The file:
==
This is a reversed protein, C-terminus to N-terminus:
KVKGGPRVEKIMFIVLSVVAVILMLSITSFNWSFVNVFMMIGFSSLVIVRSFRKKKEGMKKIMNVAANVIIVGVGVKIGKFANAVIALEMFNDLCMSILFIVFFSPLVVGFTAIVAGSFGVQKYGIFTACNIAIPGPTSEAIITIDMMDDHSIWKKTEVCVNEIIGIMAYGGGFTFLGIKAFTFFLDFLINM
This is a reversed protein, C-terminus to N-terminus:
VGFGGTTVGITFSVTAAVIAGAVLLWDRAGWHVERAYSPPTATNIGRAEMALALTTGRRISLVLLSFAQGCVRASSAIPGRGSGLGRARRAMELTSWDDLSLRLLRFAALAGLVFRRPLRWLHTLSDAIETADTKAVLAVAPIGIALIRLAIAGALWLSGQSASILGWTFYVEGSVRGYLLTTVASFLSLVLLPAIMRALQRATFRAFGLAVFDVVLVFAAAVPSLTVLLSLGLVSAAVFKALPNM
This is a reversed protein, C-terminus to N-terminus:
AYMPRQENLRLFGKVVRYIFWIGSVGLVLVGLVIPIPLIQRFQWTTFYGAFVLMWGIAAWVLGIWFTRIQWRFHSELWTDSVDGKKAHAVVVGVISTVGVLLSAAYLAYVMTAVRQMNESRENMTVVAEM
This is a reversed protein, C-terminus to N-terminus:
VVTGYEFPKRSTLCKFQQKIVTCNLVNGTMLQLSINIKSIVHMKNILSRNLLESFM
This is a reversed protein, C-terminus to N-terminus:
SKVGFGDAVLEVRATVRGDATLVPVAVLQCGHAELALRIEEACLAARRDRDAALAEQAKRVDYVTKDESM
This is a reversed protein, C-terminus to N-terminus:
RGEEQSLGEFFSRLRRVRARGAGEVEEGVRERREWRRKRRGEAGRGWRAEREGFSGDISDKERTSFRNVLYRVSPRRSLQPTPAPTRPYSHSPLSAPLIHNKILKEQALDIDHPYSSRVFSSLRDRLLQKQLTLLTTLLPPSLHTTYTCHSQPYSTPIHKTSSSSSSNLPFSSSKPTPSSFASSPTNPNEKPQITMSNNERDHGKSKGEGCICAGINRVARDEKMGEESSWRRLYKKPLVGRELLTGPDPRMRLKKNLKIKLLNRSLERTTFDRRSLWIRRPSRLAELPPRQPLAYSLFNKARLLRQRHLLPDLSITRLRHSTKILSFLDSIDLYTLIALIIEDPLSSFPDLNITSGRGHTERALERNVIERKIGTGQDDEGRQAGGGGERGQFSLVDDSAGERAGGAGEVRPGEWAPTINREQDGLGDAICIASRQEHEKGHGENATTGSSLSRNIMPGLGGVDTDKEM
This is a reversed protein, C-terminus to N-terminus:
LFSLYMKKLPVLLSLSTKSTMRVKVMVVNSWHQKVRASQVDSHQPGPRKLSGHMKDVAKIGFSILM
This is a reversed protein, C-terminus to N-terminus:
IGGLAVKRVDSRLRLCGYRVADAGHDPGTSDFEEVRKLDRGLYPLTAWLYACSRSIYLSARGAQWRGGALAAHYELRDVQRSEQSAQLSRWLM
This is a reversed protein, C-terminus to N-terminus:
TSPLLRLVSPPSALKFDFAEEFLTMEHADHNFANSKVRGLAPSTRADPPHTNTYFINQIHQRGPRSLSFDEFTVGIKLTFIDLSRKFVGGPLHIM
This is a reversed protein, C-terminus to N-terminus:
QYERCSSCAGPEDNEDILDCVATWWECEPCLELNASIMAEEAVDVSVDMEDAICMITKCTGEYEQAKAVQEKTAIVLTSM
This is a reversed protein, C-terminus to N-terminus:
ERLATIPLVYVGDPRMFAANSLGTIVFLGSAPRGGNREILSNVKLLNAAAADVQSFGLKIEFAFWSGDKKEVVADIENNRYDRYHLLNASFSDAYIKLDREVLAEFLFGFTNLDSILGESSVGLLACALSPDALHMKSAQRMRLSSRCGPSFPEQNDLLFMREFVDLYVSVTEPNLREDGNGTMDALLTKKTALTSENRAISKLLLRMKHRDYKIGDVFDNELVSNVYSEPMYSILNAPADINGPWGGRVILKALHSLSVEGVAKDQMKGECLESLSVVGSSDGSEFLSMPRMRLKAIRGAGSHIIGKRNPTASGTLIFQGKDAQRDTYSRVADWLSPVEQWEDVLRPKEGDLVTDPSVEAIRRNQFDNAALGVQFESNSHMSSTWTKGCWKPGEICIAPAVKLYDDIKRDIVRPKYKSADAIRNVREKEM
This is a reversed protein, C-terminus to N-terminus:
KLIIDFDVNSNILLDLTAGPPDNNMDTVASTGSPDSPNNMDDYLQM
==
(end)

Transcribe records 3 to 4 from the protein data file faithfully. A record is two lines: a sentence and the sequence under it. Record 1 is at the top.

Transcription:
This is a reversed protein, C-terminus to N-terminus:
AYMPRQENLRLFGKVVRYIFWIGSVGLVLVGLVIPIPLIQRFQWTTFYGAFVLMWGIAAWVLGIWFTRIQWRFHSELWTDSVDGKKAHAVVVGVISTVGVLLSAAYLAYVMTAVRQMNESRENMTVVAEM
This is a reversed protein, C-terminus to N-terminus:
VVTGYEFPKRSTLCKFQQKIVTCNLVNGTMLQLSINIKSIVHMKNILSRNLLESFM